Intensive phase min 8 months for a total duration>=20
months
35
Treatment monitoring
• Treatment failure was detected best with monthly
culture in MDR-TB cases.
• Thus the available evidence does not support
replacing monthly culture (or quarterly culture) with
monthly smear
37
38
39
Consilium for MDR-TB case and
programme management
40
41
4,853 C+, 361 MDR, 64 XDR
MDR-TB, suscep to at least one FLD
MDR-TB, resistant to all FLD
XDR-TB
TDR-TB (MDR+FQ+ Gr IV)
42
Eur Respir J 2007
Author
Avendano
Burgos
Chan
Chiang
Cox
DeRiemer
Escudero
Geerligs
Granich/Banerjee
Holts
Kim(Shim)
Kim(Yim)
Kwon
Leimane/Riekstina
Lockman
Masjedi
Migliori
Mitnick
Munsiff/Li
Narita
ORiordan
Palmero
Park
Perez-Guzman
Quy
Schaaf
Shin
Shiraishi
Tupasi
Uffredi
Van Deun
Yew
N°
Success
64
30
134
72
54
5
14
40
74
1073
432
118
85
679
128
16
17
417
127
39
19
70
60
15
79
20
353
54
97
23
440
84
N°
Treated
72
45
194
125
77
47
18
43
100
2174
1288
182
129
945
218
27
83
654
671
66
28
112
131
33
157
36
535
61
159
41
603
99
Treatment Success vs Fail and
Relapse and Death and Default
Pooled Success = 0.54 (0.48 to 0.60)
Inconsistency (I-square) = 97.4%
43
Treatment outcomes by MDR-TB patient group
XDR TB
(n=405)
MDR-TB
+FQr
MDR-TB
+INJr
(n = 426)
(n=1130)
MDR-TB,
susceptto FQ &
Inj
Total
(n=4763)
Pooled Outcomes
(From study level
meta-analysis)
Success
40% (27, 53)
48% (36, 60)
56% (45, 66) 64% (57, 72)
62% (54,69)
Failed/Relapse
22% (15, 28)
18% (14, 21)
12% (9, 15)
4% (2, 6)
7% (4, 9)
Died
15% (8, 23)
11% (3, 19)
8% (3, 14)
8% (5, 11)
9% (5, 12)
Defaulted
16% (8, 24)
12% (1,23)
16% (7, 24)
18% (12,24)
17% (11, 22)
44
Association between clinical characteristics and treatment
success vs. failure/relapse/death in the different MDR-TB
sub-groups
Odds of success vs
Characteristics
failure/relapse/death
Male sex (vs female)*
Older age (per 10 years older)*
HIV positive (vs HIV neg.)*
Extensive disease (vs not)*
Prior TB treatment*
None
FLD only
FLD and SLD
MDR sub-groups: †
Not resistant to a FQN nor a 2nd line injectable
Resistant to a second-line injectable, but not a FQN
Resistant to a fluoroquinolone, but not a 2nd line
injectable
Resistant to both a fluoroquinolone and at least one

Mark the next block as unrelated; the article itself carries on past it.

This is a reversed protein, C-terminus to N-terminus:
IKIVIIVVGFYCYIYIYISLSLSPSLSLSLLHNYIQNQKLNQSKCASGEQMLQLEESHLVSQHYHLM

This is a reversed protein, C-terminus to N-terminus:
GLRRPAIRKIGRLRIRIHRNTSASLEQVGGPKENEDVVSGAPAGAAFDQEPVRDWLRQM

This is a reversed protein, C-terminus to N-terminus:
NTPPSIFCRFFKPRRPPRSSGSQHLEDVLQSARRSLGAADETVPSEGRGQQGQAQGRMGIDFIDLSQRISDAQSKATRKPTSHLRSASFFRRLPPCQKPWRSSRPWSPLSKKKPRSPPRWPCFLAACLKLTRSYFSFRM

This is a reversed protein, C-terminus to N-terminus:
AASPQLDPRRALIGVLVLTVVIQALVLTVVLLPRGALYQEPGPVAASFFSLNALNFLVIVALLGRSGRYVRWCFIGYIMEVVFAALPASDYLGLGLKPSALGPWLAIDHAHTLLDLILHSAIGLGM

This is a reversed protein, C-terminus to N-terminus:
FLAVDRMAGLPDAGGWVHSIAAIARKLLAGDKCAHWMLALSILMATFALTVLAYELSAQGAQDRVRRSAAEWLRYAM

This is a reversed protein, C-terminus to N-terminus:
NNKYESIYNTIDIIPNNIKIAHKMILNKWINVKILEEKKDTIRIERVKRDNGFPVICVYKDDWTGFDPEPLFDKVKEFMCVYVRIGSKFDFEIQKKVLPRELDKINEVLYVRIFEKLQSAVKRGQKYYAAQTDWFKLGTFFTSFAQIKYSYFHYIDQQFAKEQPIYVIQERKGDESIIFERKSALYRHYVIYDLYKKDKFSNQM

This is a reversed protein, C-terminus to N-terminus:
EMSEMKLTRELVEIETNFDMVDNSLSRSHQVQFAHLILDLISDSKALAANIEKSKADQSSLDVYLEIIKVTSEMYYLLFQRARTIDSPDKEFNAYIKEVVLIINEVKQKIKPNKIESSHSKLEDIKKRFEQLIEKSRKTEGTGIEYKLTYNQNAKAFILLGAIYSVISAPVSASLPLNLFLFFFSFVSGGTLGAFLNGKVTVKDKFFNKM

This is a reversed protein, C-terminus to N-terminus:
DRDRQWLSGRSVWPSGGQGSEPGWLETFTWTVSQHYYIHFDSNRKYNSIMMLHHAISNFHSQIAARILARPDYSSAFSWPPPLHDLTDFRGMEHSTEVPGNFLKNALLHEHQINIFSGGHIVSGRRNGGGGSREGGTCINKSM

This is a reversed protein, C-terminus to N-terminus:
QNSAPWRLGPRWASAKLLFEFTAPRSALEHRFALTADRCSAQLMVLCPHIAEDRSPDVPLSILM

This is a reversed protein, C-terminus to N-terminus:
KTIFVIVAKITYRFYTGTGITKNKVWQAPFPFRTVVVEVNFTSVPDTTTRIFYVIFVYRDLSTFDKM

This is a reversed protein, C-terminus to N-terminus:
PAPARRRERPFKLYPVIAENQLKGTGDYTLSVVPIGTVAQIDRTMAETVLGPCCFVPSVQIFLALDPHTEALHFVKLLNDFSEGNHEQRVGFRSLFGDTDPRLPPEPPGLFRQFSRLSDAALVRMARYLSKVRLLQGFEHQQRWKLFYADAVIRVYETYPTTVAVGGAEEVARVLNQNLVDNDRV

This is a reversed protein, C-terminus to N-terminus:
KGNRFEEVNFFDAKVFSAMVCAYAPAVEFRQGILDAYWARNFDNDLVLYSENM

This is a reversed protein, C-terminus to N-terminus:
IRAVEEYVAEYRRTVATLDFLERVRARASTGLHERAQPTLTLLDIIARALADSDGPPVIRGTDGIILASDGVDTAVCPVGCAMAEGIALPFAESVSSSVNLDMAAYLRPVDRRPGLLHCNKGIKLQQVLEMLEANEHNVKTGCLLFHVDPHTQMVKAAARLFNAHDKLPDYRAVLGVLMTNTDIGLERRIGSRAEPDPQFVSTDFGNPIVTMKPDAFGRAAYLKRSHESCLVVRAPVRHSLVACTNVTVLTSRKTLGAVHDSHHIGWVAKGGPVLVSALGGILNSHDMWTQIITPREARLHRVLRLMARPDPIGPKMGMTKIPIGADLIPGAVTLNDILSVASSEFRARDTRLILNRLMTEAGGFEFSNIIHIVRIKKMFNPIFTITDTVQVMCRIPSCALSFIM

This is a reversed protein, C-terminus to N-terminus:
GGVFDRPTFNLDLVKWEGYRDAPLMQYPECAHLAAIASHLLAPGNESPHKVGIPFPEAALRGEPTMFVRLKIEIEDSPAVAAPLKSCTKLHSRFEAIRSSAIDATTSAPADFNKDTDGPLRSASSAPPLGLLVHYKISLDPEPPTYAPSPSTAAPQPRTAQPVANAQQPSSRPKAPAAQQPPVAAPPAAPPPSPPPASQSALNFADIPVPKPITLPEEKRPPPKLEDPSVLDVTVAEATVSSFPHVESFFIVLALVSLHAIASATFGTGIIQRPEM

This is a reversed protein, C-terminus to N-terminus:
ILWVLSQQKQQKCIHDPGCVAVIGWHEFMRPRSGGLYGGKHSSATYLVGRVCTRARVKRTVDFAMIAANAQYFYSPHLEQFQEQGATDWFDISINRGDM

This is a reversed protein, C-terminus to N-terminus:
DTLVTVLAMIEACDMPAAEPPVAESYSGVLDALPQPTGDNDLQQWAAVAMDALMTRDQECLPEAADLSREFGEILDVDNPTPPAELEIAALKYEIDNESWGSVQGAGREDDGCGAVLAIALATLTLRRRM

2nd line injectable (XDR)
Pulmonary resection surgery performed (vs not) †
Experienced a serious adverse event (vs not) †
N
4653
6724
615
4792
aOR
1.0
0.8
0.3
0.5
(95%CI)
(0.9, 1.1)
(0.8, 0.9)
(0.2, 0.4)
(0.4, 0.6)
1275
4410
618
1.0
0.6
0.2
(Reference)
(0.5, 0.8)
0.15, 0.3)
4763
1130
1.0
0.6
(Reference)
(0.5, 0.7)
426
0.3
(0.2, 0.40
405
373
1511
0.2
1.5
1.0
0.2, 0.3)
(0.9, 2.6)
(0.8, 1.2) 45
XDR
INTENS
PHASE
N°
drugs
N
0-2
24
3
47
4
5
6+
46
36
20
(95%CI)
1.0 (reference)
1.9
(0.8, 4.3)
1.8
(0.5, 6.6)
4.9
(1.4,
16.6)
N
aOR
32
49
35
27
(95%CI) N
1.0
3
32
3.3
(ref)
(1.3,
8.5)
6.1
(1.4,
26.3)
2.3
(0.7,
7.6)
28
17
(95%C
I)
N
1.0 (reference)
(0.7,
3.8)
1.6
(0.3,
6.4)
1.4
(0.4,
2.9)
1.1
29
27
83
aOR
35
1.0
27
27
20
(95%
CI)
aOR
1.0
1.7
(95%CI)
(referenc
e)
(0.5, 5.2)
MDR-TB, susceptible
to FQ & Inj
N
aOR
45
1.0
62
(0.5, 3.1) 165
1.1
1.3
137
1.2
(0.8, 3.8)
1.7
1.3
aOR
46
33
2.5
(ref)
(0.8,
7.4)
101
3.1
(0.5,
21.1)
100
2.3
(0.7,
7.2)
1.0
12.2
3.7
3.1
(0.5, 1.8)
1.0
MDR–TB+INJr
N
(referenc
e)
(0.5, 2.3)
1.9
(0.5, 3.3) 380
120
(95%CI)
(1.0, 3.7)
(0.4, 3.4) 296
MDR–TB+FQr
27
5+
aOR
MDR–TB+INJr
10
0-2
4
N
XDR
CONT
PHASE
N°
drugs
aOR
MDR–TB+FQr
(95%CI)
(ref)
(3.4, 44)
MDR, susceptible to
FQ & Inj
N
aOR
77
1.0
133
5.9
(1.7, 8.2)
239
6.0
233
4.7
(1.7, 6.0)
(95%CI)
(ref)
(3.1,
11.0)
(2.8,
13.1)
46
(2.7, 8.1)
prev
TX >
30
days
Drug received
during previous
TX periods
Age/
sex
Country
of birth
43/F
IT
3
SRHEZ;
FQ,Eth,AK,PAS,C,K,C
yc,Rb,Clof,Dap,Cl,Th
49/F
IT
3
SRHEZ;
FQ,Eth,AK,PAS,C,K,C
yc,Rb,Clof, Dap,Cl,Th
Hospit
Admis
(days)
SS
conv
(days)
C conv
(days)
SRHEZ;
FQ,Eth,AK,PAS,C,K,
Cyc,Rb,Clof
422
No
No
Died
94
SRHEZ;
FQ,Eth,AK,PAS,C,K,C
yc,Rb,Clof,Dap,Cl,Th
625
No
No
Died
60
Drug resistance at
XDR diagnosis
TX
dur
(mo
Out
come
First tuberculosis cases in Italy resistant to all tested drugs
GB Migliori (gbmigliori@fsm.it), G De Iaco, G Besozzi, R Centis, DM Cirillo
WHO Collaborating Centre for TB and Lung Diseases, Fondazione S. Maugeri,
Care and Research Institute, Tradate
Eurosurveillance 2007
47
48
XDR alone
XDR+2sli
XDR+sliG4†
XDR+sliG4EZ
n = 301
n = 68
n = 48
n =42
Cured
43 (27, 58)
30 (17, 43)
34 (-, -)
19 (0, 48)*
Failed
20 (15, 25)
29 (8, 50)
33 (-, -)
26 (14, 38)
Died
13 (6, 20)
18 (7, 29)
30 (18, 41)*
35 (21, 50)*
Failed or died
35 (26, 45)
54 (40, 69)*
48 (-, -)
49 (37, 61)
Defaulted
15 (5, 24)
15 (3, 27)
18 (-, -)
19 (6, 32)
XDR-alone
XDR+2sli
XDR+sliG4
XDR+sliG4EZ
n = 301
n = 68
n = 48
n =42
Cured
1.0 (reference)
0.4 (0.2, 0.8)
0.6 (0.2, 1.6)
0.5 (0.2, 1.7)
Failed
1.0 (reference)
2.1 (1.0, 4.5)
1.8 (0.7, 4.7)
1.9 (0.7, 5.3)
Died
1.0 (reference)
1.6 (0.6, 4.4)
1.7 (0.6, 4.9)
1.8 (0.6, 5.3)
Failed or Died
1.0 (reference)
2.6 (1.2, 4.4)
2.6 (1.1, 6.7)
2.8 (1.0, 7.9)
Defaulted
1.0 (reference)
1.0 (0.3, 2.6)
0.5 (0.2, 1.8)
0.5 (0.1, 2.0)
Treatment outcome
Treatment outcome
49
50
51
52
Building a regimen for XDR-TB
53
54
55
Proportion of adverse events (95% CI)
Alffenaar JWC et al. [46]
Anger HA/Condos R et al. [34]
De Lorenzo S et al. [35]
FortunJ et al. [22]
Koh WJ et al. [45]
Migliori GB et al. [8]
Park IN et al. [44]
Schecter GF et al. [30]
Singla R et al. [31]
Udwadia ZF et al. [32]
Villar M et al. [33]
Von der Lippe B et al. [43]
0
0.2
0.4
0.6
Adverse events
0.8
0.00
1.00
0.67
1.00
0.82
1.00
0.71
0.22
0.71
1.00
0.22
0.80
(0.00 - 0.37)
(0.78 - 1.00)
(0.09 - 0.99)
(0.29 - 1.00)
(0.48 - 0.98)
(0.03 - 1.00)
(0.29 - 0.96)
(0.07 - 0.44)
(0.42 - 0.92)
(0.29 - 1.00)
(0.03 - 0.60)
(0.44 - 0.97)
Pooled Proportion = 0.59 (0.49 to 0.68)
Chi-square = 61.94; df = 11 (p = 0.0000)
1 Inconsistency (I 2 ) = 82.2 %
Proportion of linezolid interruption due to adverse events (95% CI)
Alffenaar JWC et al. [46]
Anger HA/Condos R et al. [34]